McLaughlin used the environmental portion of the forum to describe her home town’s triumphs. She was the mayor and a city councilwoman in Richmond, Calif.

“Chevron used to own the Richmond City Council,” McLaughlin said. “I led a movement to elect progressives in favor of more renewable energy.”

As lieutenant governor, she said she would oppose new oil drilling operations; she would support a tax on existing operations that would fund renewable energy technologies.

Bracamontes believes more people will want a sustainable civilization if government and society put urgency on improving public health and building the green economy rather than restoring the environment.

“The state [government] should divest from the fossil fuel industry, do away with cap and trade and promote community choice energy programs.”

Community choice energy  programs are public agencies that aggregate individual household’s purchasing powers to secure customized and (usually) renewable sources of energy for electricity generation.

To increase justice in the United States, Zuniga supports a universal basic income. A universal basic income would give a certain amount of money to each American citizen per month regardless of whether they work or how much they earn. This kind of program would largely replace government assistance programs like the Supplemental Nutrition Assistance Program.

All of the candidates rejected Donald Trump’s immigration policy. They were in favor of California being a sanctuary state and a pathway to citizenship for people brought here as minors from other countries. They also opposed Trump’s ban on travelers from majority Muslim countries.

The candidates at the forum have far more in common with the Bernie Sanders 2016 platform than its corporate competition. The incumbents in the assembly that Arnold, Bruhnke and Estrada are running against did not fight for Senate Bill 562 — a single payer health care bill — to make it to the floor for a vote. The non- corporate candidates would all vote for it.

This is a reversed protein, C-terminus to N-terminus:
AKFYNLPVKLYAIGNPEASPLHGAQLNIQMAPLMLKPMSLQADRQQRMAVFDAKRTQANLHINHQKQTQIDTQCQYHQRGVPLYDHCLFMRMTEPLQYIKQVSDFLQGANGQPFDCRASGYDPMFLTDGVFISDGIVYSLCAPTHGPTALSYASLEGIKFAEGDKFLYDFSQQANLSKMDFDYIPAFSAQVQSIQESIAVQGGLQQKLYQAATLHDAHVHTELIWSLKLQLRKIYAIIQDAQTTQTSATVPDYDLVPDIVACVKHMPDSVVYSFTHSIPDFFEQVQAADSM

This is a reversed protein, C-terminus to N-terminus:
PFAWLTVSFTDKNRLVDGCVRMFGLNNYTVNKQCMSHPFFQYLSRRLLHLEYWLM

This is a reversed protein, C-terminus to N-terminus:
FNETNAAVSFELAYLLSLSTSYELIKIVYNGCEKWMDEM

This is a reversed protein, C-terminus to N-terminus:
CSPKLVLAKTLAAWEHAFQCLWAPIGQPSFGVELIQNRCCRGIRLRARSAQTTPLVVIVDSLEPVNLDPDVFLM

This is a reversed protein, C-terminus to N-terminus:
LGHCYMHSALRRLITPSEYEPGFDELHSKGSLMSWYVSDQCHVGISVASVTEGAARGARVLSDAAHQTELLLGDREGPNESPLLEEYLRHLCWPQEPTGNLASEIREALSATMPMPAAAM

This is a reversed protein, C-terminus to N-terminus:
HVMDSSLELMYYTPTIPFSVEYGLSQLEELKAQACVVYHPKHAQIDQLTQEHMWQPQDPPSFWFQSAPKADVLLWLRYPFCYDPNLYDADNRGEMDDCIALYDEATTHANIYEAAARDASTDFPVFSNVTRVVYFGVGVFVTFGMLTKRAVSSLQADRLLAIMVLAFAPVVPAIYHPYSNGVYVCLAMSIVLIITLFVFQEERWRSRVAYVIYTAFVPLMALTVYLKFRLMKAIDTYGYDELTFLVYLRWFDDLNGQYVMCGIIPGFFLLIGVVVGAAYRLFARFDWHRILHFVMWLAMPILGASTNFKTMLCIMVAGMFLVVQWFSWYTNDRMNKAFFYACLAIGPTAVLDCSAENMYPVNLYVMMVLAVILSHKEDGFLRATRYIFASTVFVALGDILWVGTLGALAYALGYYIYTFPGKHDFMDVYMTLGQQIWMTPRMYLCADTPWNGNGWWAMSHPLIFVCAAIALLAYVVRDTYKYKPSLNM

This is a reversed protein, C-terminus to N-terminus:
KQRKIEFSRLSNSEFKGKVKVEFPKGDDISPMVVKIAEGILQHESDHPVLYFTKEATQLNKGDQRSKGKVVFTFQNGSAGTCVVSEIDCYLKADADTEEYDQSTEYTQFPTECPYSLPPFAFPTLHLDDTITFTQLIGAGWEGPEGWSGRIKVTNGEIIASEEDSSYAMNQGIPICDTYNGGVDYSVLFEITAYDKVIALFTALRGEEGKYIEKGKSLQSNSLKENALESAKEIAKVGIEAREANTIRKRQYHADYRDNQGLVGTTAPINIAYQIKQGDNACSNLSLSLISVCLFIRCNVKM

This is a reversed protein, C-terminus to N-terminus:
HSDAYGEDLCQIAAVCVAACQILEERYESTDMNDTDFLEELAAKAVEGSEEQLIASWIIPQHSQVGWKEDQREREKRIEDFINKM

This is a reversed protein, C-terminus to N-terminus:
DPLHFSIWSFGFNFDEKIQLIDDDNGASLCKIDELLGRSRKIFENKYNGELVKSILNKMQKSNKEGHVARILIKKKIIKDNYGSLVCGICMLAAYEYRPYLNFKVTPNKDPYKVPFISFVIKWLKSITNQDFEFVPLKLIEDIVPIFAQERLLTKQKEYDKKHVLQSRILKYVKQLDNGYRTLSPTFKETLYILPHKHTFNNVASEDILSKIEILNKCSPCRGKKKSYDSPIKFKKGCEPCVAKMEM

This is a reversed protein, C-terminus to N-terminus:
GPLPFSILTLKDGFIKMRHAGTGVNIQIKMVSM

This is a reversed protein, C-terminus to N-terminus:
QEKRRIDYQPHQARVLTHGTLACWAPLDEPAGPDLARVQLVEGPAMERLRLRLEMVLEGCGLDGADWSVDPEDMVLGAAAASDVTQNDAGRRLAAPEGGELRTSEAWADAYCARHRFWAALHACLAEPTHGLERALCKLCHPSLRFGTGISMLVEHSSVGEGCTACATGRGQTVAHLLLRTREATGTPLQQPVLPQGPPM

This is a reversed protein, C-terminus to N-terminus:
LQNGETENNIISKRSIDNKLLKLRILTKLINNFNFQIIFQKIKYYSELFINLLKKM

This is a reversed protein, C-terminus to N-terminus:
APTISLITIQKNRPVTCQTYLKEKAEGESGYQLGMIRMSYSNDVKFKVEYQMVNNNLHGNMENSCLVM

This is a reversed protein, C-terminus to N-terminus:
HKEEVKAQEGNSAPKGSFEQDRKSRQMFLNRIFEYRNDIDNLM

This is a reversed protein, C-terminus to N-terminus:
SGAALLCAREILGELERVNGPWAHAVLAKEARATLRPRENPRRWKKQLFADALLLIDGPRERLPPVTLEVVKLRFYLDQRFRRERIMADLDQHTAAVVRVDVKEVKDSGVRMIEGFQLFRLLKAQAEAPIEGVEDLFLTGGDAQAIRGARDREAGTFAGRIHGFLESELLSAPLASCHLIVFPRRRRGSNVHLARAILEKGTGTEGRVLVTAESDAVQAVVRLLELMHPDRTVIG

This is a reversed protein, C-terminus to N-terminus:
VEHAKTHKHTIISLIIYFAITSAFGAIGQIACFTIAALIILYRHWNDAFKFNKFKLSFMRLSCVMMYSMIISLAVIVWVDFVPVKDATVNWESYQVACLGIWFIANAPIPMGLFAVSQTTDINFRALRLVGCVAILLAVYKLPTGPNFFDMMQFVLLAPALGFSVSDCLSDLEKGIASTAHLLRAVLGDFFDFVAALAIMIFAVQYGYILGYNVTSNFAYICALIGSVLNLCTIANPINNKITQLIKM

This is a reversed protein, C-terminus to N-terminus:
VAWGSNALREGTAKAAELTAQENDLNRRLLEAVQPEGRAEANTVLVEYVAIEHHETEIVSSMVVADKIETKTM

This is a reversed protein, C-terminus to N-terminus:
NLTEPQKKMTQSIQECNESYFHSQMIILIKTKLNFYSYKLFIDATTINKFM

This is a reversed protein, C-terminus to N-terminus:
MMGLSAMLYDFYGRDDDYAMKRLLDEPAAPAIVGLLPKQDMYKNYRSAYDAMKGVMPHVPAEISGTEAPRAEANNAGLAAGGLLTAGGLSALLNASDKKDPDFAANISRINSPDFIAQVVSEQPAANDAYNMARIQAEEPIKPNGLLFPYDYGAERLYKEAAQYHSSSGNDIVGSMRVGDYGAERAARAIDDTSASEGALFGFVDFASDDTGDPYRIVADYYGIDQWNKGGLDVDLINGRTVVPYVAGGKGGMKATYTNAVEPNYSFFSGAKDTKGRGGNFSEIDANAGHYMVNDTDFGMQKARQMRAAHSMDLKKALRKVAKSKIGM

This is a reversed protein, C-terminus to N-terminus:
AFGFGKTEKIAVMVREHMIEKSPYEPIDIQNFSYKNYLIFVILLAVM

California Secretary of State Alejandro Padilla endorsed Hillary Clinton to be the Democratic nominee for president in 2016; many at the forum thought that should be illegal since his position is responsible for ensuring a functional election system.

The non-corporate candidates will also face an uphill battle making it past California’s top two primary system, which takes the top two vote recipients from the primary and places them on the general election ballot, regardless of party. This has resulted in two Democrats being up for election, all but forcing non-Democrats to vote for one.

Candidates like McLaughlin have beaten the machine. McLaughlin and her progressive slate in Richmond won races despite Chevron putting millions of dollars into their opponents’ campaigns.

“Corporate money is nothing compared to the power of people,” she said, proudly.

Editor’s Note: Christian Guzman, a regular contributor to Random Lengths News, also is working with the campaign to elect Rachel Bruhnke to the state Assembly.